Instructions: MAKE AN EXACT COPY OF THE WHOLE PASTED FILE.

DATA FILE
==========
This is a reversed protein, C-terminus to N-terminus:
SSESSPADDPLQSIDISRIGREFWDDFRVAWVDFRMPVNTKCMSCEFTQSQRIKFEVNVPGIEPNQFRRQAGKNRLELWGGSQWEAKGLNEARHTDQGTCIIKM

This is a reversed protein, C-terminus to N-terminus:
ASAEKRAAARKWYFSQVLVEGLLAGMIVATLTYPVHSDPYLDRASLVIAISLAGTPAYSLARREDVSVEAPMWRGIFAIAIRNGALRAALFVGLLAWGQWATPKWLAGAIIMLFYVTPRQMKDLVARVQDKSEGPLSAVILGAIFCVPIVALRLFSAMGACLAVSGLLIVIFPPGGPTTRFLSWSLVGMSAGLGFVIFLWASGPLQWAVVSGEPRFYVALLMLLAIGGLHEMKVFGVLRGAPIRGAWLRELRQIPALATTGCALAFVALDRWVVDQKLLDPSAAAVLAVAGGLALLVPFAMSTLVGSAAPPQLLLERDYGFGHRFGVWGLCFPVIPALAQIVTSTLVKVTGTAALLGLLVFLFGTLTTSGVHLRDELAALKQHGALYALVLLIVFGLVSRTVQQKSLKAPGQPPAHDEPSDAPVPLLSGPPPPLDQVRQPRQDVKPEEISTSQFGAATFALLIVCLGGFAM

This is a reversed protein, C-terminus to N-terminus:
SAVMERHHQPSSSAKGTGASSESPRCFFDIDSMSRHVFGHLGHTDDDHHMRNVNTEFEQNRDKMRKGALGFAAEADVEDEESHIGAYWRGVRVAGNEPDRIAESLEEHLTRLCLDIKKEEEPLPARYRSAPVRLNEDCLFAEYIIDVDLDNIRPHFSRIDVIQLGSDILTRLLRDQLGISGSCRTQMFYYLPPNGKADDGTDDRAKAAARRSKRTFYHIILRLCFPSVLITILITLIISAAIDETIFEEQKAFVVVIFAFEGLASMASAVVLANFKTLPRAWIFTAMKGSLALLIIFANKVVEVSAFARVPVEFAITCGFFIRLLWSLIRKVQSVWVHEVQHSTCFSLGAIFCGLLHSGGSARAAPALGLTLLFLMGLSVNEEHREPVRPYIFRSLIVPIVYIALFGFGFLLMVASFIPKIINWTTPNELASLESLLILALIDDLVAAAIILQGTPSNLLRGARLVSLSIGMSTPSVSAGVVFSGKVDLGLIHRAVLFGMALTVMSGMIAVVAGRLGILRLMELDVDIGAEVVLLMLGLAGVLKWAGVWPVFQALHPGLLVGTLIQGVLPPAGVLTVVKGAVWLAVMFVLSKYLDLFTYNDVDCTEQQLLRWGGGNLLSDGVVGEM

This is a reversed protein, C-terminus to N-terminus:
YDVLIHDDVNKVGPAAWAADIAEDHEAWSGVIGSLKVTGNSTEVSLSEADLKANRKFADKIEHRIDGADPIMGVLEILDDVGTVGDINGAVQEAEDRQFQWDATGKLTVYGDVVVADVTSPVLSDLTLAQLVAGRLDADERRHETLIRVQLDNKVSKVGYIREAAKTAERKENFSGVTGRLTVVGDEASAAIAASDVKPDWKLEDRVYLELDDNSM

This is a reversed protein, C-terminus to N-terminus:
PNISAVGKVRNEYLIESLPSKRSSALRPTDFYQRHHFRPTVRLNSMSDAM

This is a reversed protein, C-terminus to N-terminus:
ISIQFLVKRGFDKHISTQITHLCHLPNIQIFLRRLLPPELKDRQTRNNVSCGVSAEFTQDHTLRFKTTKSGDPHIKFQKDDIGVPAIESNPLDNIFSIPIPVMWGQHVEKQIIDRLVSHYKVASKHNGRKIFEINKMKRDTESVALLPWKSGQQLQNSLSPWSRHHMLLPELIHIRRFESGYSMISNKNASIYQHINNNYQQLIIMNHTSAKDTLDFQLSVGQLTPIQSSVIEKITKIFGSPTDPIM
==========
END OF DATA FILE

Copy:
This is a reversed protein, C-terminus to N-terminus:
SSESSPADDPLQSIDISRIGREFWDDFRVAWVDFRMPVNTKCMSCEFTQSQRIKFEVNVPGIEPNQFRRQAGKNRLELWGGSQWEAKGLNEARHTDQGTCIIKM

This is a reversed protein, C-terminus to N-terminus:
ASAEKRAAARKWYFSQVLVEGLLAGMIVATLTYPVHSDPYLDRASLVIAISLAGTPAYSLARREDVSVEAPMWRGIFAIAIRNGALRAALFVGLLAWGQWATPKWLAGAIIMLFYVTPRQMKDLVARVQDKSEGPLSAVILGAIFCVPIVALRLFSAMGACLAVSGLLIVIFPPGGPTTRFLSWSLVGMSAGLGFVIFLWASGPLQWAVVSGEPRFYVALLMLLAIGGLHEMKVFGVLRGAPIRGAWLRELRQIPALATTGCALAFVALDRWVVDQKLLDPSAAAVLAVAGGLALLVPFAMSTLVGSAAPPQLLLERDYGFGHRFGVWGLCFPVIPALAQIVTSTLVKVTGTAALLGLLVFLFGTLTTSGVHLRDELAALKQHGALYALVLLIVFGLVSRTVQQKSLKAPGQPPAHDEPSDAPVPLLSGPPPPLDQVRQPRQDVKPEEISTSQFGAATFALLIVCLGGFAM

This is a reversed protein, C-terminus to N-terminus:
SAVMERHHQPSSSAKGTGASSESPRCFFDIDSMSRHVFGHLGHTDDDHHMRNVNTEFEQNRDKMRKGALGFAAEADVEDEESHIGAYWRGVRVAGNEPDRIAESLEEHLTRLCLDIKKEEEPLPARYRSAPVRLNEDCLFAEYIIDVDLDNIRPHFSRIDVIQLGSDILTRLLRDQLGISGSCRTQMFYYLPPNGKADDGTDDRAKAAARRSKRTFYHIILRLCFPSVLITILITLIISAAIDETIFEEQKAFVVVIFAFEGLASMASAVVLANFKTLPRAWIFTAMKGSLALLIIFANKVVEVSAFARVPVEFAITCGFFIRLLWSLIRKVQSVWVHEVQHSTCFSLGAIFCGLLHSGGSARAAPALGLTLLFLMGLSVNEEHREPVRPYIFRSLIVPIVYIALFGFGFLLMVASFIPKIINWTTPNELASLESLLILALIDDLVAAAIILQGTPSNLLRGARLVSLSIGMSTPSVSAGVVFSGKVDLGLIHRAVLFGMALTVMSGMIAVVAGRLGILRLMELDVDIGAEVVLLMLGLAGVLKWAGVWPVFQALHPGLLVGTLIQGVLPPAGVLTVVKGAVWLAVMFVLSKYLDLFTYNDVDCTEQQLLRWGGGNLLSDGVVGEM

This is a reversed protein, C-terminus to N-terminus:
YDVLIHDDVNKVGPAAWAADIAEDHEAWSGVIGSLKVTGNSTEVSLSEADLKANRKFADKIEHRIDGADPIMGVLEILDDVGTVGDINGAVQEAEDRQFQWDATGKLTVYGDVVVADVTSPVLSDLTLAQLVAGRLDADERRHETLIRVQLDNKVSKVGYIREAAKTAERKENFSGVTGRLTVVGDEASAAIAASDVKPDWKLEDRVYLELDDNSM

This is a reversed protein, C-terminus to N-terminus:
PNISAVGKVRNEYLIESLPSKRSSALRPTDFYQRHHFRPTVRLNSMSDAM

This is a reversed protein, C-terminus to N-terminus:
ISIQFLVKRGFDKHISTQITHLCHLPNIQIFLRRLLPPELKDRQTRNNVSCGVSAEFTQDHTLRFKTTKSGDPHIKFQKDDIGVPAIESNPLDNIFSIPIPVMWGQHVEKQIIDRLVSHYKVASKHNGRKIFEINKMKRDTESVALLPWKSGQQLQNSLSPWSRHHMLLPELIHIRRFESGYSMISNKNASIYQHINNNYQQLIIMNHTSAKDTLDFQLSVGQLTPIQSSVIEKITKIFGSPTDPIM